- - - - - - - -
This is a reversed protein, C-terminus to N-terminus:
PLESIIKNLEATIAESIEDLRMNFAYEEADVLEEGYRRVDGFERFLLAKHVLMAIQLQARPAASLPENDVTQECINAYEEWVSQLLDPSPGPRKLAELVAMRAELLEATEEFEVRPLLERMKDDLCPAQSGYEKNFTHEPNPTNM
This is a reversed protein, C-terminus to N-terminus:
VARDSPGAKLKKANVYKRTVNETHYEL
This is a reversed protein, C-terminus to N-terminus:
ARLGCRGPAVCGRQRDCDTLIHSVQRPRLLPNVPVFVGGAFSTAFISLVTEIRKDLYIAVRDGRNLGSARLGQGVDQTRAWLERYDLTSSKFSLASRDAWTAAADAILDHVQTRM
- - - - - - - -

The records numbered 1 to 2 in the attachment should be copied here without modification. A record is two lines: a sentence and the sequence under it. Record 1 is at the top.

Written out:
This is a reversed protein, C-terminus to N-terminus:
PLESIIKNLEATIAESIEDLRMNFAYEEADVLEEGYRRVDGFERFLLAKHVLMAIQLQARPAASLPENDVTQECINAYEEWVSQLLDPSPGPRKLAELVAMRAELLEATEEFEVRPLLERMKDDLCPAQSGYEKNFTHEPNPTNM
This is a reversed protein, C-terminus to N-terminus:
VARDSPGAKLKKANVYKRTVNETHYEL